“You’re looking at the drought. It’s Real. Save Now.”
Judging from the hand turning off a no longer gushing faucet, water flowing out of homeowners’ taps are the greatest drought causing problem.
Recently, I received a Public Notice from the San Jose Water Company.
- Don’t wash your car without a shut-off nozzle.
- Don’t let “runoff” water run onto roadways, parking lots, etc.
- Don’t clean your driveway or sidewalk with drinking water
- Don’t use drinking water in an outdoor water fountain.
“Violations of any of these four prohibited or restricted water use activities may be punishable by a fine of up to five hundred dollars for each day.”
These residential water uses comprise only 5 percent of total water use. Fifty-five percent of the water used in the U.S. is for animal agriculture. See http://cowspiracy.com/fact-check/#.VBThmxR2JbI.facebook
In our family we turn off water between teeth brushing, take short showers, and water the garden in the early morning or late afternoon, among many water-saving measures. Occasionally I even lug pasta refuse water outside to hydrate potted parsley.
According to Cowspiracy, (http://cowspiracy.com) the new documentary dispelling the disconnection between what we think is the greatest water use and what is actually the problem, producing one pound of beef takes 2500 gallons of water. One pound of beef. That water use is, well, hard to swallow. Makes my bucket of pasta water look well, like a drop in the bucket.
Cowspiracy found we could take shorter showers for 2 months before we used the amount of water needed to produce one pound of hamburger. If my one family stops eating hamburgers once a week for one month, we would save 10,000 gallons of water in one 30-day period.
Curious about how much water one family actually uses in a month, I looked up a bill from our heaviest watering time, July and August. During these 57 days, my family used 262 gallons per day or 14,934 gallons. That water use is equivalent to 6 pounds of hamburger meat.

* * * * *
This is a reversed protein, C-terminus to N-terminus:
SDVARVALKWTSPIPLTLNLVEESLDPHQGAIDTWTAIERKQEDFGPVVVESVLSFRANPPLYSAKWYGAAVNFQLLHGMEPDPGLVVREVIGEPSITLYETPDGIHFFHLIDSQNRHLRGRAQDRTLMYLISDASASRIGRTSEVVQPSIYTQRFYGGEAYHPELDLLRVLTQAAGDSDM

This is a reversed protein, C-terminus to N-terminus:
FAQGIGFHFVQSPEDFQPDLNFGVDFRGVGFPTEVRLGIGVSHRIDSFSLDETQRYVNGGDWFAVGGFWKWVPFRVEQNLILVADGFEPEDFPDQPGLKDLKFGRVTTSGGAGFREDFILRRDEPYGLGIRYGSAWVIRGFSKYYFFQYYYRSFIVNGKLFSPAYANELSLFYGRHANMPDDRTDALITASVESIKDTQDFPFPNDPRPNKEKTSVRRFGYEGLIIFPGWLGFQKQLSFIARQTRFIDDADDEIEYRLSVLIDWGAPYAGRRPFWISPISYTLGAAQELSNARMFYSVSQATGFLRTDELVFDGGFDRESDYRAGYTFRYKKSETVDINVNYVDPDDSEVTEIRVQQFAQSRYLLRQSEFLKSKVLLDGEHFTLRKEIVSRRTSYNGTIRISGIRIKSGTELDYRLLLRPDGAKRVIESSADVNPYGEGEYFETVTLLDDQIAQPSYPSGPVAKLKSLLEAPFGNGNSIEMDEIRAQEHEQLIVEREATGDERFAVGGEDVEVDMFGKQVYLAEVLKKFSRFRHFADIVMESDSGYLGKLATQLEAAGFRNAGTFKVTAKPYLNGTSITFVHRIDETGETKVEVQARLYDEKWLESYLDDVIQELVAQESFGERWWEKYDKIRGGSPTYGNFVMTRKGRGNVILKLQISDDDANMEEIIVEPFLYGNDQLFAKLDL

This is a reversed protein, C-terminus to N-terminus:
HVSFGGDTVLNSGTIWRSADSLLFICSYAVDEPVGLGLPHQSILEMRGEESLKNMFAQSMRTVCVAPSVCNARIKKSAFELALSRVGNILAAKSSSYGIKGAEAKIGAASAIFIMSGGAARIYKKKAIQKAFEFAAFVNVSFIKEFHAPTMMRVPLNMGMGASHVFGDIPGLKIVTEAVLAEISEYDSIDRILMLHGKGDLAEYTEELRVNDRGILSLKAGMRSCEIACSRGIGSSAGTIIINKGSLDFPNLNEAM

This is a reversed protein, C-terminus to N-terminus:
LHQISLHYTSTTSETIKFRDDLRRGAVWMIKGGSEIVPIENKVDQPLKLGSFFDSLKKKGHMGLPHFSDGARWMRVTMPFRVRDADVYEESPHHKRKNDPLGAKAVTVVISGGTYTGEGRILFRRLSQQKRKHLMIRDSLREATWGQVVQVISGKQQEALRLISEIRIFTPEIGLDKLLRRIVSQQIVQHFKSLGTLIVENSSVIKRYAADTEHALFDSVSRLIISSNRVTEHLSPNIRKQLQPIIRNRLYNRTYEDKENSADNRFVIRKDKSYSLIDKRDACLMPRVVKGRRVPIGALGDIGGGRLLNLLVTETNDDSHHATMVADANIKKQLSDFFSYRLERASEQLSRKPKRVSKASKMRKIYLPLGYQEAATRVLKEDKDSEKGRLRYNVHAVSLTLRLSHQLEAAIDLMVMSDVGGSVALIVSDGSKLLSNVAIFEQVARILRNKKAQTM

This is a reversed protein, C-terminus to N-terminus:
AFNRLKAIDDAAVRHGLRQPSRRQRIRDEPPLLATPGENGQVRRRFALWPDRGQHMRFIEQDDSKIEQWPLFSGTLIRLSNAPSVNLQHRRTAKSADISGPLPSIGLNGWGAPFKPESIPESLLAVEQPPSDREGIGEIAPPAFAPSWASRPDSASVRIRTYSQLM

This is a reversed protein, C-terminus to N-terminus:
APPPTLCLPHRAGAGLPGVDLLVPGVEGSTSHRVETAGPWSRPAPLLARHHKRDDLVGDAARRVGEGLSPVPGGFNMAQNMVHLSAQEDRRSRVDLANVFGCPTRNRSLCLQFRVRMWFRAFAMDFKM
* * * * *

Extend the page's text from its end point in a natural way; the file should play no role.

So, here’s a few questions:
is the faucet the right image for the poster?
Is that Public Notice sent to all water consumers?
Does the water company post on ranch owner’s fences images of cows consuming corn, grass, and soy telling them, “This is what drought looks like” forcing them to take measures to save water? Does it fine ranchers for not properly or efficiently using our precious natural resource – water? Again, Cowspiracy, “Growing feed crops for livestock consumes 56 percent of water in the U.S.”
While I’m not suggesting every Californian become a vegan, I do think it’s time to rethink the family dinner menu. To that end, I’ve pulled out once again, Forks Over Knives, a documentary and cookbook that makes compelling health arguments for eating plant-based meals. (http://www.amazon.com/Forks-Over-Knives-Cookbook-Plant-Based/dp/1615190619/ref=sr_1_3?ie=UTF8&qid=1410898733&sr=8-3&keywords=forks+over+knives)
Don’t worry, we won’t start letting the water run wild while we brush our teeth, take showers, and water the garden. And I won’t hound you to stop eating meat. But we can do more.
To start let’s learn the facts about water use. Got words you can share about water? Please tell us. There’s a lot we can do. We just need to do it.